Opponents sue to stop California’s vaccination law – With California’s strict vaccine mandate now in place, opponents are fighting to overturn the law in court.  The new law, which took effect Friday, bars parents from citing religion or other personal beliefs as reasons to not vaccinate their kids. SB 277 is one of the toughest mandatory vaccination laws in the country and drew many protesters when it was debated in Sacramento. LA Times article 

House Democrats keep up gun control push as they return from recess – Several California members picked up right where they left off Tuesday morning, pushing the issue of gun control as soon as the House was gaveled into session after the holiday break. LA Times article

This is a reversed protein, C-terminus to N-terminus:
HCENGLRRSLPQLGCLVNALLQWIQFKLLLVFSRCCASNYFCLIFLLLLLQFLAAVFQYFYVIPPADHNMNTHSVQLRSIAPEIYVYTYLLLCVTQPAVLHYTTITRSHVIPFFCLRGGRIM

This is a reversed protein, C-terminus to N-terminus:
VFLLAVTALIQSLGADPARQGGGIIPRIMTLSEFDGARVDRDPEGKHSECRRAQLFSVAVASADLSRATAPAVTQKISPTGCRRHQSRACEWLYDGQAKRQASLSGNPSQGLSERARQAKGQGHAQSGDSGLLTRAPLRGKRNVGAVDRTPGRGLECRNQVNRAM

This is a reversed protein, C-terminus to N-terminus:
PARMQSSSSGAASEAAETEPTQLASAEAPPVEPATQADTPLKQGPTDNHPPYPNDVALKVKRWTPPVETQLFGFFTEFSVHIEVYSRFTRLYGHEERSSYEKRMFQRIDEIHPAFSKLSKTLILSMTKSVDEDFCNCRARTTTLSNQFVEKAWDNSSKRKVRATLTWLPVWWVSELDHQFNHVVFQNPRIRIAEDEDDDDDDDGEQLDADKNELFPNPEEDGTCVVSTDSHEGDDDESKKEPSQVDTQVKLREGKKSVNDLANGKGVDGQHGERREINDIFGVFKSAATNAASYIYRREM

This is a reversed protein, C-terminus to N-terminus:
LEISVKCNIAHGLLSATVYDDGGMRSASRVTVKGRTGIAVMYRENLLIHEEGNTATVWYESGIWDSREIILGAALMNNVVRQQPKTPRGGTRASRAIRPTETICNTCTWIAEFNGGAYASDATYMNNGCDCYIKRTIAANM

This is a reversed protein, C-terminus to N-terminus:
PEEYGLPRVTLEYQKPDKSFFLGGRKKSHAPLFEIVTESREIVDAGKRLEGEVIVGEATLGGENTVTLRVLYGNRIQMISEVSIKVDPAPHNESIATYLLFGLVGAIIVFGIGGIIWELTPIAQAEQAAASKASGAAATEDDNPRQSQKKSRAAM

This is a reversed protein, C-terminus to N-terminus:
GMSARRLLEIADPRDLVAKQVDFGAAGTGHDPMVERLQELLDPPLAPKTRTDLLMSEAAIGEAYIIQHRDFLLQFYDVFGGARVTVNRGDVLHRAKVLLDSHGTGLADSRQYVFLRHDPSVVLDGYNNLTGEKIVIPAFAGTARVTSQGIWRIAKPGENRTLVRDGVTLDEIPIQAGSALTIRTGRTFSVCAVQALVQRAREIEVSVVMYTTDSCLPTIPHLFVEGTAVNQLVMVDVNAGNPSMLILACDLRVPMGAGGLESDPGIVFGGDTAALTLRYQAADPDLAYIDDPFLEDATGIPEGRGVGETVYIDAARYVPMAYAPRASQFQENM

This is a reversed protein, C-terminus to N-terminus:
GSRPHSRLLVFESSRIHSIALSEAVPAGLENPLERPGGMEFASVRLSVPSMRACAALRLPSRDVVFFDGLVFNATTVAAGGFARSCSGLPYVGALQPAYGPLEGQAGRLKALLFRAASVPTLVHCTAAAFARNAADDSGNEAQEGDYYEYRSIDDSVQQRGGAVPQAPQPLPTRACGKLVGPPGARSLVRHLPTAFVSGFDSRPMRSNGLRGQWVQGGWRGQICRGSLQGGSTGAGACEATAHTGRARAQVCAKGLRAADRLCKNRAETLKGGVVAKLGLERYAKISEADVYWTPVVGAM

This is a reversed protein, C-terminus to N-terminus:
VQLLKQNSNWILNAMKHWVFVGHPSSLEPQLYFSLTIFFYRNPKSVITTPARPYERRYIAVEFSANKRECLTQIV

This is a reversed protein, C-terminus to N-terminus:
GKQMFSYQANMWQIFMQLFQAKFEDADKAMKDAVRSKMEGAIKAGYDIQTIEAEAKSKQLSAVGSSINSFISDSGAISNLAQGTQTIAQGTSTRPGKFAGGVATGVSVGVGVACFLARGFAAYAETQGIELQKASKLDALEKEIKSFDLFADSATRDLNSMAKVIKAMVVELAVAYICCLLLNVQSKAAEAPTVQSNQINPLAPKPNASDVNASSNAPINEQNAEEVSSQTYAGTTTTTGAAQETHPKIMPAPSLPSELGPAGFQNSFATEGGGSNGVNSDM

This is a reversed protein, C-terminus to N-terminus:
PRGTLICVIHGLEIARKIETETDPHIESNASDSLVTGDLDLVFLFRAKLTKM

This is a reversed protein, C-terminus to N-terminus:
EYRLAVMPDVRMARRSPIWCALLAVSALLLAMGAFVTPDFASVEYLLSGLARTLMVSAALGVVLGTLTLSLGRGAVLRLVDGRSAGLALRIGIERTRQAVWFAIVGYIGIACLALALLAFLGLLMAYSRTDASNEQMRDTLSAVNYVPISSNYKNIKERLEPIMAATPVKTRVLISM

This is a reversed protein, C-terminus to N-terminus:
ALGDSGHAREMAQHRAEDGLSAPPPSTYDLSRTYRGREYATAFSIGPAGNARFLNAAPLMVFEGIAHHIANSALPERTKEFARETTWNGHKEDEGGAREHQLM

Dorothy Rothrock and Rob Lapsley: Before expanding climate law, fix existing problems – Rothrock, president of the California Manufacturers and Technology Association, and Lapsley, president of the California Business Roundtable, write, “Climate change laws are costing California businesses and residents billions of dollars. By passing SB 32, we would be charging ahead to extend the current programs without knowing what’s working and what isn’t.” Rothrock/Lapsley op-ed in Sacramento Bee 

Jeff Heinle: We have to start talking about gun regulation – The Bakersfield firefighter writes, “We have to start talking about gun regulation. How many more needless tragedies does it take before our country actually does something productive?” Heinle op-ed in Bakersfield Californian 

Court ruling in child porn case stirs privacy fears – A court decision last month that permitted federal prosecutors to use evidence obtained through government hacking in a child pornography case has stirred fears about privacy. San Francisco Chronicle article